A team of IMF experts will begin consultations with the Lebanese government in Beirut on Thursday, a source familiar with the matter said, as the heavily indebted state seeks the Fund's help in addressing a major financial crisis.
Lebanon formally requested IMF technical assistance last week. The IMF has said Lebanon is seeking advice to help with reforms to restore stability and growth and has not asked for any financial assistance.
The source gave no further details on the IMF visit.
The financial crisis, worse than any Lebanon endured in its 1975-90 civil war, came to a head last year as slowing capital inflows led to a liquidity crunch and demonstrations erupted against the ruling elite.
Banks are imposing controls on access to cash and blocking transfers abroad, the Lebanese pound has slumped, prices are rising and firms are shedding jobs or slashing wages.
Lebanon must urgently decide on how to deal with fast-approaching debt payments, including a $1.2 billion Eurobond due on March 9. Lebanon's public debt is equivalent to around 150% of its GDP.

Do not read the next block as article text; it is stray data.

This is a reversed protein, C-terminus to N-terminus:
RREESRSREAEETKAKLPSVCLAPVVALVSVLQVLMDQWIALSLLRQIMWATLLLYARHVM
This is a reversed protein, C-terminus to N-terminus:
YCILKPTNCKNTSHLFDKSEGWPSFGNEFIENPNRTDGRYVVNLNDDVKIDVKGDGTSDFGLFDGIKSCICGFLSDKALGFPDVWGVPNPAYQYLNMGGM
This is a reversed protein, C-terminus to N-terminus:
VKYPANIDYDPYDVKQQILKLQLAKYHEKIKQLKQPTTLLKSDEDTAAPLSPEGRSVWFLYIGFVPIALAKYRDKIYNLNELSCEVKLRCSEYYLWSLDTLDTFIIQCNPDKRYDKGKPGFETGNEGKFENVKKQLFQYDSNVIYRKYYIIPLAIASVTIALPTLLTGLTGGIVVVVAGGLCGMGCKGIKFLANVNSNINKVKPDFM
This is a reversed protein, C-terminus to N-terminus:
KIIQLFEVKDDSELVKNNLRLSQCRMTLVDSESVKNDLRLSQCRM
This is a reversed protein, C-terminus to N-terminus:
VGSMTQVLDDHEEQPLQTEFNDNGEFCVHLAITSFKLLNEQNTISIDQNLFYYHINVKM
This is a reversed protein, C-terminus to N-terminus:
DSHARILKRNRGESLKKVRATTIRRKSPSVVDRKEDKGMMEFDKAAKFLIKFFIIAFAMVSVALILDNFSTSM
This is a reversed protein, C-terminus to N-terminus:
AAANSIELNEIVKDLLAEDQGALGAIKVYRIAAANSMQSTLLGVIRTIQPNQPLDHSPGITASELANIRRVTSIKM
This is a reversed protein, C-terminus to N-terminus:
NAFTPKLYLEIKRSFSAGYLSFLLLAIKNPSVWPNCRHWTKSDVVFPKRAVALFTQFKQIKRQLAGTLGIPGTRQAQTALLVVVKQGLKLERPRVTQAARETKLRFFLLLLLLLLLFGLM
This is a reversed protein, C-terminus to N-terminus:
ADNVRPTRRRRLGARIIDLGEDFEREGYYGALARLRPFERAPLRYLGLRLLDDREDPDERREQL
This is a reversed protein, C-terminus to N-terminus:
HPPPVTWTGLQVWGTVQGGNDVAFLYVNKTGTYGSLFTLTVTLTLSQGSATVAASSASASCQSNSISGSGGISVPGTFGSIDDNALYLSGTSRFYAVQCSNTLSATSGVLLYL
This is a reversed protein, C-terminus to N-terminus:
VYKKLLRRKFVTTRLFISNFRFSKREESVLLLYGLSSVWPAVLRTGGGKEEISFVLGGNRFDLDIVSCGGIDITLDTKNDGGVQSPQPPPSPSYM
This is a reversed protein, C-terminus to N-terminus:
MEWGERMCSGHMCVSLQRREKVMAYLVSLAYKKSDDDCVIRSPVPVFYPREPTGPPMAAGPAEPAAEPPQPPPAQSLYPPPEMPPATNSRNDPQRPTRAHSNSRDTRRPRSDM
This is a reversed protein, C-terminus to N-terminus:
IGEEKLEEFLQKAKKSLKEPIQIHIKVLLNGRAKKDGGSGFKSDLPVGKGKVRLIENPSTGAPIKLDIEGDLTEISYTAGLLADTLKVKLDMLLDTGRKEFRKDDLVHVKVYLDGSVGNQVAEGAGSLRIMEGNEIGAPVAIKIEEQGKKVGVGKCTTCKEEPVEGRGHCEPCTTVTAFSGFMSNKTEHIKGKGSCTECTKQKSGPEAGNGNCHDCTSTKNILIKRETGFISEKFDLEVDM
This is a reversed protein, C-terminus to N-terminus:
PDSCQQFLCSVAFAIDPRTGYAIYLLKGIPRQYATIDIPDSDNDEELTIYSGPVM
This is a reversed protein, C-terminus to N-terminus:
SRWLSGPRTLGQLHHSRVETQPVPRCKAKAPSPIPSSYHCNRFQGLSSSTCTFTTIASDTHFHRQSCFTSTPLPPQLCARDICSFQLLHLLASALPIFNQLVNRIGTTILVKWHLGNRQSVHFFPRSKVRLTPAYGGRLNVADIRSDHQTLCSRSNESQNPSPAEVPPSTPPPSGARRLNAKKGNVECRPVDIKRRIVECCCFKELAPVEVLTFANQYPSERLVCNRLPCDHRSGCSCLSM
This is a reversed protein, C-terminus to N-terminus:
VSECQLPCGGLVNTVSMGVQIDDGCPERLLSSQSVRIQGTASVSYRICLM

Speaking in Dubai on Sunday, IMF Managing Director Kristalina Georgieva said Lebanon needed urgent and deep structural reforms. The IMF was sending a small technical team to "give a diagnostic recommendation on measures to take" though it was up to Lebanon to take decisions, she said.
Even as it seeks IMF technical help, comments attributed to Parliament Speaker Nabih Berri last week indicated Lebanon's opposition to a full IMF programme. He said Lebanese would not be able to bear IMF conditions.
The World Bank, which was already projecting a small recession in 2019, estimates that it will now be deeper.